- Types of Custody / Visitation Orders
- Residential Requirements
- 10 Step Roadmap to Custody / Parentage
- Married Parents - Custody and Visitation Orders
- Unmarried Parents - Custody and Visitation Orders
- Custody / Visitation Orders Without Filing Dissolution, Legal Separation, or Parentage
- Parenting Plans By Agreement
- Documenting Custody and Visitation Problems
- Orders - Requesting Court Orders
- Grandparent Visitation
- Child Custody Recommending Counseling / Evaluation / Confidential Mediation
- Emergency / Temporary Orders
Types of Custody / Visitation Orders
Custody of Children
- Legal Custody:
- Legal custody determines which parent will make decisions concerning the child's or children's health, safety, education, and welfare. One parent can make these decisions alone, which is known as sole legal custody, or both parents may retain the right to make these decisions, known as joint legal custody. Joint legal custody means both parents should cooperate on decision-making, but that either parent has the power to make decisions alone. Sole legal custody means only one parent can make decisions and obtain information from the child's or children's school and doctor, for example.
- Physical Custody:
- Physical custody determines where the child or children will reside. Sole physical custody means the child or children live with one parent and may visit the other parent. Joint physical custody means the child or children reside with both parents. In the case of joint physical custody, if one parent will have the child more than half of the time, then that parent can be labeled the primary custodial parent for tax and other purposes.
Visitation of Children
- Unsupervised Visitation:
- The parent who does not have the child or children more than half of the time is entitled to visitation with the child or children. Visitation plans should be specific in order to avoid potential conflicts and eliminate confusion. In developing a specific visitation plan, keep in mind that it can be helpful to be specific about which weeks of the month the visits will occur to make the plan more enforceable. For example, if a parent will have the child or children every other weekend, it would be helpful to define that specifically as the 1st, 3rd, and 5th (or the 2nd and 4th) weekend of the month. The pick-up and drop-off times may also be specific, such as Friday at 3:00 p.m. to Sunday at 6:00 p.m.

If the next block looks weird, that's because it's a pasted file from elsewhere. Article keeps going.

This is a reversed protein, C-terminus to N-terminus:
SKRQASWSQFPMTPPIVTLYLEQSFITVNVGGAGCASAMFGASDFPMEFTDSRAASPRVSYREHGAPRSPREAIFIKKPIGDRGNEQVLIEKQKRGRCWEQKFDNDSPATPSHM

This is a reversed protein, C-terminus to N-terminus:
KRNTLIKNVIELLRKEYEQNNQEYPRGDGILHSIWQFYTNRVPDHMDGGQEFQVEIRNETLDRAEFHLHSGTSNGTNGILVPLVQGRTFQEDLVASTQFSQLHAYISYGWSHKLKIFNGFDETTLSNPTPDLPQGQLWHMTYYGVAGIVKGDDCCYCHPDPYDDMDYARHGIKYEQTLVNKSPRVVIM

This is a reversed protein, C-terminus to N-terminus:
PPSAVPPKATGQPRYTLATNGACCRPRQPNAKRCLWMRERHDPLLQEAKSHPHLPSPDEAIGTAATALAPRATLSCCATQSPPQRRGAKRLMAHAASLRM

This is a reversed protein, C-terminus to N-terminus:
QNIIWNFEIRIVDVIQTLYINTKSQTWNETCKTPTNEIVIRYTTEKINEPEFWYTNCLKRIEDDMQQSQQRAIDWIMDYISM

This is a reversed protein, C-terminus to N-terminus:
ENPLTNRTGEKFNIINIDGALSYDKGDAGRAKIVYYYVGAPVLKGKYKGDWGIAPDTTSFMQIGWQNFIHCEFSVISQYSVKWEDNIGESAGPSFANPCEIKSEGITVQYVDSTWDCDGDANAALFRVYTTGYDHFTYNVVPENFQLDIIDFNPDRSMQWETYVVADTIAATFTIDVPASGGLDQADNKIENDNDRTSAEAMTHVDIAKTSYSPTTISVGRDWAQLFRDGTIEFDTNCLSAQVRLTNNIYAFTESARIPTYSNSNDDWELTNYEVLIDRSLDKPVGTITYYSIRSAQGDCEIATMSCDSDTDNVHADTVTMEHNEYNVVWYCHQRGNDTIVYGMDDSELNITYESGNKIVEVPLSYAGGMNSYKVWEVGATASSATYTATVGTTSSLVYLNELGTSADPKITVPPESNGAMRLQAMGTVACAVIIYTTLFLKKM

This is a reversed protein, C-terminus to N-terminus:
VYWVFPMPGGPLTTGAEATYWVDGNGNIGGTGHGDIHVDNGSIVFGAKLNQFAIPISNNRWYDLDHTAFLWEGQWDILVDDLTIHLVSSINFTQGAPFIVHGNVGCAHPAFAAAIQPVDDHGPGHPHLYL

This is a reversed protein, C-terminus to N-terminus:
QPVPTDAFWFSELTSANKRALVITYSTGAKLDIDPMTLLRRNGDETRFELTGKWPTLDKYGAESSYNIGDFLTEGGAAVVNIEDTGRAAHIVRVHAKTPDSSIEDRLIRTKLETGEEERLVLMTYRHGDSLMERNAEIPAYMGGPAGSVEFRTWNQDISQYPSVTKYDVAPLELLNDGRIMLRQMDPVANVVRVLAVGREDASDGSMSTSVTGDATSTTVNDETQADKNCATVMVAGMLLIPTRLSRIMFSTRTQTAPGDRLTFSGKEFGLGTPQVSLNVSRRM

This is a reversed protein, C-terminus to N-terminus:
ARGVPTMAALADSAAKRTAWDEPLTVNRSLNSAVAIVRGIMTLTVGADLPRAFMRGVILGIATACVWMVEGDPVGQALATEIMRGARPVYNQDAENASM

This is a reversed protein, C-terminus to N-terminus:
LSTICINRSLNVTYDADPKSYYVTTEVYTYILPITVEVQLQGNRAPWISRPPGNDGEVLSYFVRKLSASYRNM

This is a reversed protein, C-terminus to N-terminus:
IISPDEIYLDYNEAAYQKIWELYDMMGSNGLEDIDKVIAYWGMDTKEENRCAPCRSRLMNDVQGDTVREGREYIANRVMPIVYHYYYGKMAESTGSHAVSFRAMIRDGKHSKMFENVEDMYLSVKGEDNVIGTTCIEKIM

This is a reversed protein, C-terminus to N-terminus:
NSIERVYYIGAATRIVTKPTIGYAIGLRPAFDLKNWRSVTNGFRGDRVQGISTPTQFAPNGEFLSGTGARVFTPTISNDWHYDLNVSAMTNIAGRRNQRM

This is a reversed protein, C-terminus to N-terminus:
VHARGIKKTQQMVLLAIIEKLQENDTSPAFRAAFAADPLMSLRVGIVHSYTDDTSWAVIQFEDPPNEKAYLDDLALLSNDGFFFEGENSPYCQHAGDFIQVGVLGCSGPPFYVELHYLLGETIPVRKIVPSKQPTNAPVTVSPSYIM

- Supervised Visitation:
- This option is used when the child's or children's safety and well-being require that visits with a parent be supervised by the other parent, another adult, or a professional agency.
- No Visitation:
- This option is used in extreme situations in which contact with the parent would be physically or emotionally harmful to the child.
If you do not have a case for custody and visitation filed in any court, you may file in Sacramento County only if the child has resided in California for the past six months and currently resides in Sacramento County. If a custody case has already been filed in another state or county, contact that court for information about modifying the orders or moving the case to Sacramento County.
Before considering any of these actions, it is recommended that you seek legal advice regarding this very technical area of the law.
Married Parents - Custody / Visitation Orders
Married parents who wish to obtain custody or visitation orders must first open a family law case, usually for dissolution of marriage (divorce). Married parents who do not wish to file for divorce, may also obtain custody orders in a legal separation or nullity case. The family court cannot make custody and visitation orders until a family law case has been filed.
Unmarried Parents - Custody / Visitation Orders
Unmarried parents who wish to obtain custody or visitation orders must first open a family law case, and, if parentage has not been legally established, must first establish legal parentage of the child or children. This is done by filing a parentage case under the Uniform Parentage Act (UPA). The family court cannot make custody and visitation orders until a family law case has been filed.
Custody / Visitation Orders without Filing for Dissolution, Legal Separation, or Parentage
The Petition for Custody and Support of the Minor Children is used in limited circumstances. You may only use this method of obtaining custody and support orders if there is no other case that has been filed anytime, anywhere regarding the children of this relationship. You may file this petition if you are married to the other parent and do not wish to file for a divorce, legal separation, or nullity, or you are not married to the other parent and you and the other parent have signed a Voluntary Declaration of Paternity regarding each child. Be aware that if you are married to the other parent and later decide that you would like a divorce, legal separation, or annulment, you will have to file a new case and pay another filing fee.